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Baseball and the Rule of Law Revisited

35 Pages Posted: 13 Mar 2008 Last revised: 12 Aug 2009

Paul Finkelman

University of Pittsburgh, School of Law; Albany Law School - Government Law Center

Date Written: 2002


This is a revised and updated version of my 1999 article "Baseball and the Rule of Law." In both articles, I argue that baseball is a highly legalistic game that can be used to help us understand how the rule of law operates in courts. The article notes that baseball is the only sport that requires a judicial ruling - a ruling by an umpire - for every play. No player is out or safe, no pitch is a strike or a ball until the umpire makes a ruling that is, in effect, a judicial determination. The article explains how the interpretation of baseball rules (umpires who call high strike zones or low strike zones for example) teach players and fans the nature of judicial interpretation. The article also examines briefly the controversy over the ownership of valuable baseballs caught by fans, the legal issues surrounding stadium franchises, baseball and antitrust, and the way in which baseball affected civil rights through the integration of the Major Leagues starting with Jackie Robinson in 1947.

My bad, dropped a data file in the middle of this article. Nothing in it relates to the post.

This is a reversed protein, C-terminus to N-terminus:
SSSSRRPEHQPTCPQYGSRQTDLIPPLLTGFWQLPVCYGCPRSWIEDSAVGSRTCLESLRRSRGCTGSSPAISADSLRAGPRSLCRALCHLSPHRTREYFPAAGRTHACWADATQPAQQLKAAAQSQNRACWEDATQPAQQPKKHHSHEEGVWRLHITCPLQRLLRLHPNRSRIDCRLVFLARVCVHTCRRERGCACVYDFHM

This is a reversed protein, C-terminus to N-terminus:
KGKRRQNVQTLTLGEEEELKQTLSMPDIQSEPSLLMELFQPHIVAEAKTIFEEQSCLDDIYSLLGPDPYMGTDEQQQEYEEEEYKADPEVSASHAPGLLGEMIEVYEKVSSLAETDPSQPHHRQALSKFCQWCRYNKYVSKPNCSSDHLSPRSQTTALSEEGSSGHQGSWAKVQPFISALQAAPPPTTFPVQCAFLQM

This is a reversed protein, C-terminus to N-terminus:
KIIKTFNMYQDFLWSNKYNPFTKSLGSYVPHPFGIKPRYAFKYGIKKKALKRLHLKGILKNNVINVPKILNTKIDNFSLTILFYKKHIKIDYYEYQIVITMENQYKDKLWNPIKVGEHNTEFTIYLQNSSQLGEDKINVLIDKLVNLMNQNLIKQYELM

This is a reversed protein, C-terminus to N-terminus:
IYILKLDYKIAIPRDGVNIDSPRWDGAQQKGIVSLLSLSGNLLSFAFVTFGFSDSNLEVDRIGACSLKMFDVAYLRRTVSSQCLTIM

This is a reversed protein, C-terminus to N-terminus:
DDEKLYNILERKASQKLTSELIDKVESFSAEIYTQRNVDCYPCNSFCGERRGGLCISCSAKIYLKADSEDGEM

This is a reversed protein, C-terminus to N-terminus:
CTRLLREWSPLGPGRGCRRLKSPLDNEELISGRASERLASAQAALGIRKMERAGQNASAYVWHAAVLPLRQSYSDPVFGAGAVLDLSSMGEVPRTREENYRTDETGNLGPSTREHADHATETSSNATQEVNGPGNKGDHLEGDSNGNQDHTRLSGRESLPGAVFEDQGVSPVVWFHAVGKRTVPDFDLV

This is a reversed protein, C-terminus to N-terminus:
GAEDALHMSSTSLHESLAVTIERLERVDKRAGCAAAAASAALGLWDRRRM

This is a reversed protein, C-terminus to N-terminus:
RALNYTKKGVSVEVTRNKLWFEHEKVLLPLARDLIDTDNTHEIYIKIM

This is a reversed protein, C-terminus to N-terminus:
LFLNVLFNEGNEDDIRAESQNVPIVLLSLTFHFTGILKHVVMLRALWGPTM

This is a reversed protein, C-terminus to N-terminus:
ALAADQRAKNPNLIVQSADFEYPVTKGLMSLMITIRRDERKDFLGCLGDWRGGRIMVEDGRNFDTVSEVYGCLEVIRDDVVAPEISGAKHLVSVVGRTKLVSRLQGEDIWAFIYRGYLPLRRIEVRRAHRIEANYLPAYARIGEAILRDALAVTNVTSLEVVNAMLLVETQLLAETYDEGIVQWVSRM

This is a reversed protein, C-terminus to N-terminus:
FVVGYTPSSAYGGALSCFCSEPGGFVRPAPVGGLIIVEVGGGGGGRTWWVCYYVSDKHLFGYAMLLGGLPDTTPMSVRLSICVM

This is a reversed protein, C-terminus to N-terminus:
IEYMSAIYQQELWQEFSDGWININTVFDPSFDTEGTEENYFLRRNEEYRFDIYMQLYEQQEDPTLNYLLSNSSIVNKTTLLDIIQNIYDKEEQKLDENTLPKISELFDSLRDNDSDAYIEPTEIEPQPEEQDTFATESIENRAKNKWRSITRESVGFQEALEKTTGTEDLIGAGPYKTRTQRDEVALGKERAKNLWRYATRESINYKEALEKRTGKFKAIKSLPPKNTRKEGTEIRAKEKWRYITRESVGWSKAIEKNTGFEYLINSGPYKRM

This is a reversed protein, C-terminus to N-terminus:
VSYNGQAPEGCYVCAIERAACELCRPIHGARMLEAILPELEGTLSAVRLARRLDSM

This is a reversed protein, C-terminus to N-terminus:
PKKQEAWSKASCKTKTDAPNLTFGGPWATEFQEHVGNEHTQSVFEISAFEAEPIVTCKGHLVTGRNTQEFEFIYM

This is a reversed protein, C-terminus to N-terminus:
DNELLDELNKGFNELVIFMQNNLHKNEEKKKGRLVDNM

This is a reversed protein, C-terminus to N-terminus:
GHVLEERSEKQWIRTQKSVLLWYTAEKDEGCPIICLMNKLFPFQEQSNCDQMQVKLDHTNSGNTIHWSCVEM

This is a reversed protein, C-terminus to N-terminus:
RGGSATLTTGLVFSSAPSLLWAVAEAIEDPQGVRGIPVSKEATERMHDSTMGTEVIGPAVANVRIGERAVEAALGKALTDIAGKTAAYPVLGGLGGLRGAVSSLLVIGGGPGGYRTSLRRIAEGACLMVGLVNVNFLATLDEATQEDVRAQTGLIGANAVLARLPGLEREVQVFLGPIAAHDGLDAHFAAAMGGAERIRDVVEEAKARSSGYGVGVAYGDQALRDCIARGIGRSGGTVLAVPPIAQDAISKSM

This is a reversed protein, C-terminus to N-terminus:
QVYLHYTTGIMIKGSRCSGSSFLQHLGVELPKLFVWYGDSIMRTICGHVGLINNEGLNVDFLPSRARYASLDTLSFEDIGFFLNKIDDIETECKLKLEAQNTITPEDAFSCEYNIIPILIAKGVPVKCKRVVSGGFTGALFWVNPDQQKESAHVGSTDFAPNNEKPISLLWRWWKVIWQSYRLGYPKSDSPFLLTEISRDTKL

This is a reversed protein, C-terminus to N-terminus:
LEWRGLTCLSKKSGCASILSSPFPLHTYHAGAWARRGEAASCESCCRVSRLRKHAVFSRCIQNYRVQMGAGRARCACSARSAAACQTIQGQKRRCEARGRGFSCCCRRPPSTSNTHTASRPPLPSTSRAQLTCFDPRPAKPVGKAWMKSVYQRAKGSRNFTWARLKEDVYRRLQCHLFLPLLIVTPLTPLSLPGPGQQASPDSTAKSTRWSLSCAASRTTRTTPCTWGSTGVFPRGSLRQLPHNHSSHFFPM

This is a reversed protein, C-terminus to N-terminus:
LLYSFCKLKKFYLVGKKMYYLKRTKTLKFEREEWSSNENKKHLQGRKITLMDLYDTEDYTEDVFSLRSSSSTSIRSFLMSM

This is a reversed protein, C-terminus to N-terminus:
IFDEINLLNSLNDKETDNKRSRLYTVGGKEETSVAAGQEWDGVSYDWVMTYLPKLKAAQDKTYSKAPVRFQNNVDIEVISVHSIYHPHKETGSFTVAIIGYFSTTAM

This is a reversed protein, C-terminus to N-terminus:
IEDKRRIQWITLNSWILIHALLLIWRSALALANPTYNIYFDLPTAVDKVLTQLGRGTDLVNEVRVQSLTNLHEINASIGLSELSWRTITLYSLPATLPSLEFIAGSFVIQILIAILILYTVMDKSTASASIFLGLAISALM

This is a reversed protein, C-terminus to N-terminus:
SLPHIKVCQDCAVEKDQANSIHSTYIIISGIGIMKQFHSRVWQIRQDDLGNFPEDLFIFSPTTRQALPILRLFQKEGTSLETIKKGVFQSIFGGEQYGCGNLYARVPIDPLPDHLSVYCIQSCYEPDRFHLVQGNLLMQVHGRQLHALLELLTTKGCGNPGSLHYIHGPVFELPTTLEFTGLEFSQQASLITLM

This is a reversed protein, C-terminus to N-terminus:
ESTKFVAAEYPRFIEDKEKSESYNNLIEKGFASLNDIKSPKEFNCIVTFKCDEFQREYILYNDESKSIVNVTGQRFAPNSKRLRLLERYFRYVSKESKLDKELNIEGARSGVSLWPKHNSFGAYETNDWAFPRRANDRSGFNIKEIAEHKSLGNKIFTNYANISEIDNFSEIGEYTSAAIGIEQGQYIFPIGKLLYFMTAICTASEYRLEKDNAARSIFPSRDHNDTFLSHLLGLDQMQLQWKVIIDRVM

Keywords: rule of law, judicial interpretation, baseball and the law

Suggested Citation

Finkelman, Paul, Baseball and the Rule of Law Revisited (2002). Thomas Jefferson Law Review, Vol. 25, No. 17, 2002. Available at SSRN:

Paul Finkelman (Contact Author)

University of Pittsburgh, School of Law ( email )

3900 Forbes Ave.
Pittsburgh, PA 15260
United States
412-648-2079 (Phone)

Albany Law School - Government Law Center ( email )

80 New Scotland Avenue
Albany, NY 12208
United States

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